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Discovery Program 2006 and Missions Of Opportunity
nprev
post Oct 31 2006, 05:34 AM
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huh.gif Jim, I didn't understand your comment.


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edstrick
post Oct 31 2006, 09:29 AM
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"...would return a sample of an enigmatic asteroid,..."

The <derogatory-scatalogical-term-deleted>-wits in the PR office were too stupid to indicate what asteroid or (equally important) what KIND of asteroid in the press release.

morons.
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mchan
post Oct 31 2006, 12:08 PM
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It's an E-type asteroid. rolleyes.gif
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Phil Stooke
post Oct 31 2006, 04:08 PM
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nprev:

"This "EPOCh" mission for DI sounds intriguing:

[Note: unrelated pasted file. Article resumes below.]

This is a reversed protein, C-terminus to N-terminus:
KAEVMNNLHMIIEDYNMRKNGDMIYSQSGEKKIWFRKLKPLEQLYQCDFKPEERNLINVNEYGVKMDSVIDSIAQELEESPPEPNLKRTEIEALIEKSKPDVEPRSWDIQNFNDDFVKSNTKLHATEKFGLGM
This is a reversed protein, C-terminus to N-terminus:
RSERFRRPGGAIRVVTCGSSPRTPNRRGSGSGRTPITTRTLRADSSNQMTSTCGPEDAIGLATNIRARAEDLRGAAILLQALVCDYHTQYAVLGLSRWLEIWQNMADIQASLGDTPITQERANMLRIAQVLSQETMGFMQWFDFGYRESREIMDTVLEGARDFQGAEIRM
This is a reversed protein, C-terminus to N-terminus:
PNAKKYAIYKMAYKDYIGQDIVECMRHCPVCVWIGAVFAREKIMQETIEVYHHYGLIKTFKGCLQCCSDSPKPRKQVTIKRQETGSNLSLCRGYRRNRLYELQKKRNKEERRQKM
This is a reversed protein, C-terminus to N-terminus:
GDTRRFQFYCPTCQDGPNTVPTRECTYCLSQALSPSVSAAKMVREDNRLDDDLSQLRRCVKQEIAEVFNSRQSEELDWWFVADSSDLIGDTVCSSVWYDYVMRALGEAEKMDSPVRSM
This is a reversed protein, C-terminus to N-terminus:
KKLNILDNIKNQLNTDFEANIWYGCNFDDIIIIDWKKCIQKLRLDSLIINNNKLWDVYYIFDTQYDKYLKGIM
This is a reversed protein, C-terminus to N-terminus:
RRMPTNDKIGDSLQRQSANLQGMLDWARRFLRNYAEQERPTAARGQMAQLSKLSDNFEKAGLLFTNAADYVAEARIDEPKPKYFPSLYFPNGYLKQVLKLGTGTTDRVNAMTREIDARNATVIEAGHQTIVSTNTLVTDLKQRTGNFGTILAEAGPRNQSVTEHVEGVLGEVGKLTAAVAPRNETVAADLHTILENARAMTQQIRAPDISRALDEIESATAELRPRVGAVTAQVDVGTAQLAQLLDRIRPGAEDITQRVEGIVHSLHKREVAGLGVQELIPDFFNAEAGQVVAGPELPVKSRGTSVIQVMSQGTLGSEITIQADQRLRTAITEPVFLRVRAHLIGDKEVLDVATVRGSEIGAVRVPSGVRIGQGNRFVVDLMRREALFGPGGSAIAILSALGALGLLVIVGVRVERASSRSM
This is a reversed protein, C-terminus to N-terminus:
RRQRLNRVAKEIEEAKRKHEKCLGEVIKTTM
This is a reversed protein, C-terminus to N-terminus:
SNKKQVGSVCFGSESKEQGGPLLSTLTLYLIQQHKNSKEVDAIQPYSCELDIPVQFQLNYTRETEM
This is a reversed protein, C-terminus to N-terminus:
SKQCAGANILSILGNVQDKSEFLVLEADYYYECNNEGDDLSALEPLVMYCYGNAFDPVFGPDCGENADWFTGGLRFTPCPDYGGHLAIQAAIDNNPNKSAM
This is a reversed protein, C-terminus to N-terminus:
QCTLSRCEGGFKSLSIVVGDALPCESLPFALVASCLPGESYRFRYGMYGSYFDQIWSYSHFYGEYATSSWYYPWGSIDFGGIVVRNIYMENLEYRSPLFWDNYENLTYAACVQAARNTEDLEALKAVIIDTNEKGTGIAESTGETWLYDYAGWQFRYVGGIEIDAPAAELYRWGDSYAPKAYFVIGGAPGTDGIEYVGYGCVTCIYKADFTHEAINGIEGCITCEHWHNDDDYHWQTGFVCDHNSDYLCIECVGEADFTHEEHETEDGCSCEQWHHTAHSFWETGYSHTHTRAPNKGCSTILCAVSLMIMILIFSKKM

"The Extrasolar Planet Observations and Characterization (EPOCh) mission would use the high-resolution camera on the Deep Impact spacecraft to search for the first Earth-sized planets detected around other stars. L. Drake Deming of Goddard is EPOCh's principal investigator."

...what does DI have that Hubble doesn't? Are we just talking availability here, or does DI's HRC have better resolution for such a task?"

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I know nothing about EPOCH and was very surprised to see it here. The only thing Deep Impact can have that Hubble doesn't is time. It could stare at a transiting exoplanet for long periods, monitoring multiple eclipses - well, not stare presumably, but take lots of pics, or maybe do a deliberately blurred and offset image like Galileo with Comet SL9 - whereas Hubble time is far too valuable to deploy like that.